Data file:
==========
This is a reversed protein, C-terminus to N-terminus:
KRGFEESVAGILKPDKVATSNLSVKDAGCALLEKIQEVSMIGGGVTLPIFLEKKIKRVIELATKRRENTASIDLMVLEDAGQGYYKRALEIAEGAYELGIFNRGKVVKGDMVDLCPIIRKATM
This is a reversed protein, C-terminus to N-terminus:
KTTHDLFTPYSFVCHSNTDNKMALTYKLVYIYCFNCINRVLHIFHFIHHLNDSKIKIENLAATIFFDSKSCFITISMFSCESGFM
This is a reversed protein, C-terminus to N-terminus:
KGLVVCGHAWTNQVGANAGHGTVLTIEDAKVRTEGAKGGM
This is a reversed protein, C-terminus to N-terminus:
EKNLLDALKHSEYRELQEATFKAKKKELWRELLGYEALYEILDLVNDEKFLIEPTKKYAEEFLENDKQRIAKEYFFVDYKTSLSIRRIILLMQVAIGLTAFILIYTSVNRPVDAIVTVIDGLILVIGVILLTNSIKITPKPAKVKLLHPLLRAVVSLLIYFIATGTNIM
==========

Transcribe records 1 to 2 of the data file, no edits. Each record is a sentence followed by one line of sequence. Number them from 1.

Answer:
This is a reversed protein, C-terminus to N-terminus:
KRGFEESVAGILKPDKVATSNLSVKDAGCALLEKIQEVSMIGGGVTLPIFLEKKIKRVIELATKRRENTASIDLMVLEDAGQGYYKRALEIAEGAYELGIFNRGKVVKGDMVDLCPIIRKATM
This is a reversed protein, C-terminus to N-terminus:
KTTHDLFTPYSFVCHSNTDNKMALTYKLVYIYCFNCINRVLHIFHFIHHLNDSKIKIENLAATIFFDSKSCFITISMFSCESGFM